• Complete B.S. Radiation hardened underwater camera systems have been available for 30 years. And there are fiber optic methods available for remote inspection as well.

  • c) the parts which are likely to fail (those close to the reactor core) are precisely the ones which really matter and can have worse consequences than the typical failures in a conventional power plant
  • More B.S. The most likely parts to fail in a reactor are never in the core. The nuclear industry is well away of which parts are closest to their long term operating margins and which require the most frequent inspection and repair. And the stuff inside the reactor vessel ain't it.

  • d) reactor physicists (the same ones that guaranteed us that Fukashima was safe) tell us that the new generations of reactors are much safer than the old ones; hydro power, for example, hasn't really had a massive safety change in the last fifty (or even hundred) years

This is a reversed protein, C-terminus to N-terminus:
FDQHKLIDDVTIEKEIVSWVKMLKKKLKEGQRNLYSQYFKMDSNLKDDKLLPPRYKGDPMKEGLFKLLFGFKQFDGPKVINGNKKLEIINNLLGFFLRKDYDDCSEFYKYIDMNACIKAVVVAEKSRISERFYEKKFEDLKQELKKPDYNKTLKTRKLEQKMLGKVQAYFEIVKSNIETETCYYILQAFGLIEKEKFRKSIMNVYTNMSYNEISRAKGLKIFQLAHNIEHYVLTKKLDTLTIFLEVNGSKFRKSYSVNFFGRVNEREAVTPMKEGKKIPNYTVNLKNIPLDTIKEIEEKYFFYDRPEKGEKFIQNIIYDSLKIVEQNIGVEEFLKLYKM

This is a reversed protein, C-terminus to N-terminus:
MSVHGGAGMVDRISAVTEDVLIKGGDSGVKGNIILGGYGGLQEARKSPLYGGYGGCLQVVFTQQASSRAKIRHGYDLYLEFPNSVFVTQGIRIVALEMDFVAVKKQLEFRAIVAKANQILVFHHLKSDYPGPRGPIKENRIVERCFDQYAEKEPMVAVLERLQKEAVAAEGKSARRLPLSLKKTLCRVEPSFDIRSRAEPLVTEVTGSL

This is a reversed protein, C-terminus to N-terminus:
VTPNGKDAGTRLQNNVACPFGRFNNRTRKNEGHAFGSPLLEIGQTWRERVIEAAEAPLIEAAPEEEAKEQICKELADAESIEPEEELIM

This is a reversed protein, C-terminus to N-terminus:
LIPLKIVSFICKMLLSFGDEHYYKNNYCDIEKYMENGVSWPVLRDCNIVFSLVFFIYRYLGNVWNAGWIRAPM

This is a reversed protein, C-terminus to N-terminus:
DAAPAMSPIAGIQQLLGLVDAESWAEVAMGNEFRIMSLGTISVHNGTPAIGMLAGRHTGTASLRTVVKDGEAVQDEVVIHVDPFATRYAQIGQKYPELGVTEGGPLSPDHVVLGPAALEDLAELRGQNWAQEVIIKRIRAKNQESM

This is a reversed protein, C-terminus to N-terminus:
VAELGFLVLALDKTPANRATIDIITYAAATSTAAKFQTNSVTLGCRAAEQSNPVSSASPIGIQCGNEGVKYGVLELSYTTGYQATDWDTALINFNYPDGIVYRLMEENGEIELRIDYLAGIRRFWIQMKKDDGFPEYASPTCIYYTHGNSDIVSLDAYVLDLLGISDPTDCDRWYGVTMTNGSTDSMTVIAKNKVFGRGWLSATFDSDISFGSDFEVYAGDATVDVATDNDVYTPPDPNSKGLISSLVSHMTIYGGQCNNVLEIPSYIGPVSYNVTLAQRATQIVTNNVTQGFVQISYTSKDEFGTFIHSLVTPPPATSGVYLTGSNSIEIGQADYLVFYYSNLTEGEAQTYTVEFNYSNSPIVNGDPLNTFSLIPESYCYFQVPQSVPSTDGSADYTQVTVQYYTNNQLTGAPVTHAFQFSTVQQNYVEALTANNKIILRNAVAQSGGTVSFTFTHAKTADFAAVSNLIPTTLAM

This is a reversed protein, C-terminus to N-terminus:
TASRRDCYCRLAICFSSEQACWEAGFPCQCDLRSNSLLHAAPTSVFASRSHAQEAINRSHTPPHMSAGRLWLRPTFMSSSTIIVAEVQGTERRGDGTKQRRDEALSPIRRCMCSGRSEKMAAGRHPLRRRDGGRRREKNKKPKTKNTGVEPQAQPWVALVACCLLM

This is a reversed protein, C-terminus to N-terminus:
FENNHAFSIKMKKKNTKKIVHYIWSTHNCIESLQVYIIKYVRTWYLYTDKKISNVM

• Nuclear power is the only industry that is not permitted to improve, it must be perfect from day one. FYI, hydro has killed more people than multiples of all other power generation methods combined. It's not even close. http://en.wikipedia.org/wiki/Banqiao_Dam

  • e) nuclear reactors are incredibly complex, difficult and precise mechanisms. They have a huge setup and teardown cost which means that the capital investment is huge, even compared to other large power plants. The more often this is done the more likely that it will go wrong.